Where the model is really helping, Moffatt said, is in surfacing and aggregating crime scores, customer reviews, location information and other data so the underwriter can review them quickly and get to a decision in a reasonable amount of time.
“It helps to alleviate the pain point of the inefficient brokerage model, which again, has a lot of back and forth.”
“There’s no formula that will ever take away the art of underwriting,” Moffatt continued. “That’s always going to remain in our world. But I think just being able to be better, faster and stronger with our risk assessment, ask less questions and get to a decision on price and terms more quickly is hugely important right now.”
Moffatt said Nationwide’s new third party tool launched in early 2022 and is already seeing positive results.
“If you would ask our trading partners, our wholesale brokers, they would tell you that speed is everything,” Moffatt said.
“One broker actually said, ‘I’ve gotten a better response rate over the past 6 months than I ever have in the past 6 years from Nationwide E&S brokerage,” she said. “This allows us to be so much more competitive in this dynamic marketplace.”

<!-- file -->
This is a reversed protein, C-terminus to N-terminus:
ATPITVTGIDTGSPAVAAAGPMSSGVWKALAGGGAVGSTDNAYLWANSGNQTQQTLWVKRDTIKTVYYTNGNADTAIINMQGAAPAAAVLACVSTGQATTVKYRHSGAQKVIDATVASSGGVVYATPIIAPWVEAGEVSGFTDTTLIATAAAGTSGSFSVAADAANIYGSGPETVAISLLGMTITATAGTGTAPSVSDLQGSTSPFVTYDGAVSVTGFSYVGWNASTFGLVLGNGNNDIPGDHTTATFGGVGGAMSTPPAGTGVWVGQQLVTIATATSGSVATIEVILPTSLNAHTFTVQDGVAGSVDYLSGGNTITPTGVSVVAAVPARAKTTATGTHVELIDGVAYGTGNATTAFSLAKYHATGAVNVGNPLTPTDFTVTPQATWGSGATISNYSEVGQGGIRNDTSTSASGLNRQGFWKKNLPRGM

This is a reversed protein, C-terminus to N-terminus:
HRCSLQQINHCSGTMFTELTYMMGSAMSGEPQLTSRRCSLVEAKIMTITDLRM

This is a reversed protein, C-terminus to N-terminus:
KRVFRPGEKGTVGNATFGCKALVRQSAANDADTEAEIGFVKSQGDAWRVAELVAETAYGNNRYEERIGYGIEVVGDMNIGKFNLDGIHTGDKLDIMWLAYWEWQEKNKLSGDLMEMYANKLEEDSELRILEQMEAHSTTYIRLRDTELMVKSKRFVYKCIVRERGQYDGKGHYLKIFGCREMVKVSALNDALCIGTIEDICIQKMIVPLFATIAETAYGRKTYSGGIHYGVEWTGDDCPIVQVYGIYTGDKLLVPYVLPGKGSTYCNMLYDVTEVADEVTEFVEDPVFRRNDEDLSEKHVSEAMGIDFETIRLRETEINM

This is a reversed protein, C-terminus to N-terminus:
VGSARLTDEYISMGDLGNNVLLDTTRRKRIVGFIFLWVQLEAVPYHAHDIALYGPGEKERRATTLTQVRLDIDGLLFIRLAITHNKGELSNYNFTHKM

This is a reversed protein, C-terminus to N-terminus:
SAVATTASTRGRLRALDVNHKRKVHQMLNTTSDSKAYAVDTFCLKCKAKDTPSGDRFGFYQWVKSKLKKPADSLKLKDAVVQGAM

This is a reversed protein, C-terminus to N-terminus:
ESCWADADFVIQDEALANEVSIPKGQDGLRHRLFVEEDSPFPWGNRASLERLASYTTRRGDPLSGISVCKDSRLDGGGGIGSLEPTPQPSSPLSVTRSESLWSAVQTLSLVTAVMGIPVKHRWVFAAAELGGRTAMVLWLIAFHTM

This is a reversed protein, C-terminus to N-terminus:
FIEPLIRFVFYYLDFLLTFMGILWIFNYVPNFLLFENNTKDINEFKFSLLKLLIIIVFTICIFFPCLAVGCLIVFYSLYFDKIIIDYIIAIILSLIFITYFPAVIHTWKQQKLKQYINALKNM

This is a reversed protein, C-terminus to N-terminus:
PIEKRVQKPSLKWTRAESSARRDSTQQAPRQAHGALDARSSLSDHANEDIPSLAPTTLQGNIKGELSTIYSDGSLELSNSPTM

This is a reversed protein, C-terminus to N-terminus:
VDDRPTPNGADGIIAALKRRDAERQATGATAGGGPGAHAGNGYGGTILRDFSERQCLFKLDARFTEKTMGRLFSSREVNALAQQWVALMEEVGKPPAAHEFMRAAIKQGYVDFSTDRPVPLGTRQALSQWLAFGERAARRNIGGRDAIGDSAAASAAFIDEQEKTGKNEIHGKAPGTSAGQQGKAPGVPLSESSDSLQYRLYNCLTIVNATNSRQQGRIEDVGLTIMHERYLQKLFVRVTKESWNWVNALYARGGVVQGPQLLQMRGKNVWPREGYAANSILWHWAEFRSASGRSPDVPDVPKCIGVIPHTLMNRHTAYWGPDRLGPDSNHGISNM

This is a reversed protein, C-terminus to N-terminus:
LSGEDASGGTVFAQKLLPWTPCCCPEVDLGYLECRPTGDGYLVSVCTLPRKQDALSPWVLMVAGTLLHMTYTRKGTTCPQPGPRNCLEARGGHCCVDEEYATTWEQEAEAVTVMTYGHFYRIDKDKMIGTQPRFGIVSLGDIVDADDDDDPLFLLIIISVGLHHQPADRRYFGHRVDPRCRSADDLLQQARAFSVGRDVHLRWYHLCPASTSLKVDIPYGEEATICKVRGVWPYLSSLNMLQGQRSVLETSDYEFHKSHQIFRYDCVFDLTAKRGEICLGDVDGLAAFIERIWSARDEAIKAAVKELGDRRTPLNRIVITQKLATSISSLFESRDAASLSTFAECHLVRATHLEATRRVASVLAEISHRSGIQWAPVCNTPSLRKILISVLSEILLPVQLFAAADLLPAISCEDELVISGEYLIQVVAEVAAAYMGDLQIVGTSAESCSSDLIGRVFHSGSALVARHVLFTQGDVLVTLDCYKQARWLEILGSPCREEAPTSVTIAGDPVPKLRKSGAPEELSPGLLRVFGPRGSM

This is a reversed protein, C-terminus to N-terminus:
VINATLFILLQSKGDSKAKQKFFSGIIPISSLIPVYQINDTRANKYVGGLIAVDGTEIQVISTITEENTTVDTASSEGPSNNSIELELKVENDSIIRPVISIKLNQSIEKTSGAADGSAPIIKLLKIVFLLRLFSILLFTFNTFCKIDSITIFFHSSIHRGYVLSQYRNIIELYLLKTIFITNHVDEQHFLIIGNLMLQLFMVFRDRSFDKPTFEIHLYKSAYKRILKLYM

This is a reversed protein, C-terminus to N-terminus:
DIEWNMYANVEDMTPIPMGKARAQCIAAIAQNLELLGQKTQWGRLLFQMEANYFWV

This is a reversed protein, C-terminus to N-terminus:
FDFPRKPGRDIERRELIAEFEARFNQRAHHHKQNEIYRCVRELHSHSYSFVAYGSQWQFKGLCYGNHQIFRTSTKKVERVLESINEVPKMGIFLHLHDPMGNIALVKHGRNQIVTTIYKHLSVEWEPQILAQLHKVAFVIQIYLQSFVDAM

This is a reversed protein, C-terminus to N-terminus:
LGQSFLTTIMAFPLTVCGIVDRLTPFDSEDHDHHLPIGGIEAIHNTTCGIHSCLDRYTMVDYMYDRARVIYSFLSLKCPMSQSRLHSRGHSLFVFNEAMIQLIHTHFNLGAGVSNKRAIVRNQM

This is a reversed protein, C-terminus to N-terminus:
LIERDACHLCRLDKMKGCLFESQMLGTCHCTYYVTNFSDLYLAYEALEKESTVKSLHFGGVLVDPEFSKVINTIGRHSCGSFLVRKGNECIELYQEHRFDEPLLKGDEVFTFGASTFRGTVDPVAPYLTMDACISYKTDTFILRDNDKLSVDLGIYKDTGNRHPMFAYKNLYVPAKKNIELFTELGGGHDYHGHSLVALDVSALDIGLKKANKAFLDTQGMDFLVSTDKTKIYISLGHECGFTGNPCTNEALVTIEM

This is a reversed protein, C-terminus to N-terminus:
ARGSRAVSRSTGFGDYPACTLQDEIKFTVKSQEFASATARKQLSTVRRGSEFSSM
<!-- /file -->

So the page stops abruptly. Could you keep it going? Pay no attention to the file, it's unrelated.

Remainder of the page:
Not only are carriers jumping in and out of markets quickly, but rates are also volatile, given the nuclear verdicts and other pressures that are affecting premium price.
Given all of that, competing means adding value wherever possible. Consistency, speed and clarity rule here.
“I think the better we can get on the data insights and analytics, the crisper we can get on appetite, the more accurate we can get on pricing, so that the brokers really trust our expertise. That will make us a better partner to work with,” Moffatt said.
Of course, the broker relationship is important. But what is also important is how well received the model is by Nationwide’s actuaries and underwriters.
That’s where Moffatt, as a leader of a general liability book that excludes construction, needed to check in with her underwriters to make sure they were on board with the company’s refreshed approach to placing coverage.